"This was the most difficult race of my life," Buemi said. ""here was so much water. You couldn't see. To finish the race is just very good."
Biggest loser was front-row starter Fernando Alonso of Renault who pitted just before the safety car came in after the race started under caution. The Spaniard was last on track when proper racing began. He worked his way to fifth, pitted and dropped to ninth then spun to 12th before working back to ninth, just out of the points. Behind him were Raikkonen for Ferrari, who endured another dreadful day in an increasingly dreadful season; Sebastien Bourdais of Toro Rosso, who was among the many who spent the day on and off track; BMW Sauber's Nick Heidfeld, who had an early coming together with Glock, and Heidfeld teammate Robert Kubica, who started from the pit lane and was the final runner on the lead lap, reappearing after apparently knocking himself and Jarno Trulli out of the race on Lap 18.
Force India's Giancarlo Fisichella finished a lap back in 14th. Behind him came Williams F1's Nico Rosberg, who took the first set of intermediate tires and earned a lurid slide at speed, also a lap down. Two laps back was Renault's Nelson Piquet, who was off track and into course markers a number of times. Second biggest loser was Force India's Adrian Sutil, who with five laps left was sitting in sixth place, on target for the team's first points, when he went off, spearing a tire wall and blowing both front tires off the car.
Not finishing were Williams F1's Kazuki Nakajima, who was off track often before puling into the garage on Lap 43, Massa, who swam a few puddles before his F60 stopped altogether on the backstraight on Lap 30, and Trulli, who started from sixth spot and dropped through the field like a stone until Kubica ran up the back of his TF109, tearing off the rear wing and scattering a debris field that brought out a second safety car.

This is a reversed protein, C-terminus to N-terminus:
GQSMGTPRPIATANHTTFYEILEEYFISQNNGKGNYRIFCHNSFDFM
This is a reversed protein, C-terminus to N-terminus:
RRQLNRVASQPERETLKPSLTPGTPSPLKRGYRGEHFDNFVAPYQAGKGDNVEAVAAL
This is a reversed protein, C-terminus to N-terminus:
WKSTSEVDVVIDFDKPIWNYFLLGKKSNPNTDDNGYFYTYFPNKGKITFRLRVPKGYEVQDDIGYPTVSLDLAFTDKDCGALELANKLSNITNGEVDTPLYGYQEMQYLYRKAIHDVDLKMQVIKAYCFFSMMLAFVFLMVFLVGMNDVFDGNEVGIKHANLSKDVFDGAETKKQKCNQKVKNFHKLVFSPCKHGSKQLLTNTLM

As Vettel led away to a famous victory, lots of dicing took place throughout the field. Buemi held off Alonso, at least for a couple laps, and passed Raikkonen. Hamilton, who fancies himself a great rain runner, made lots of passes for having to regain places lost to spins after he wore out his tires in the first half of the race. Even Hamilton's teammate finally passed him during an off to earn his first completed laps of the season.
Perhaps the best passing involved Button and Webber. As the Red Bull drivers demonstrated a willingness to supplant Brawn GP's guys from their newfound status as the sport's top guns, Button and Webber waded through a series of exchanges in the later laps that looked more confident than the drivers themselves.
"For me, I was just pretty much out of control," Button said of a series of passes that must have had English and Australian fans chanting, "Bring on the Ashes." Webber concurred that conditions precluded where or in front of whom one might expect to appear after slithering off.
"I think everyone was struggling with the aquaplaning out there," Button said. "It was pretty crazy conditions. Into the last corner, it was just a lake. You couldn't actually brake for the corner. I was really struggling with the tires shuddering. They shudder because you can't get temperature into them. Fronts and rears. It was a difficult race. On every lap, you thought you were going to throw the car off. You really did. To finish the race is an achievement, and to come home on the podium is also great. We couldn't challenge these two guys today. They were immensely quick. Cheeky."
Cheeky season. Button continues to lead the drivers' championship with his team ahead on the constructors table. Ferrari, the defending constructors' champion, has yet to score. New rules have let fresh blood reach the surface and breathe the air success.
The circus stays in Asia but moves west next weekend to record the next surprises in Bahrain.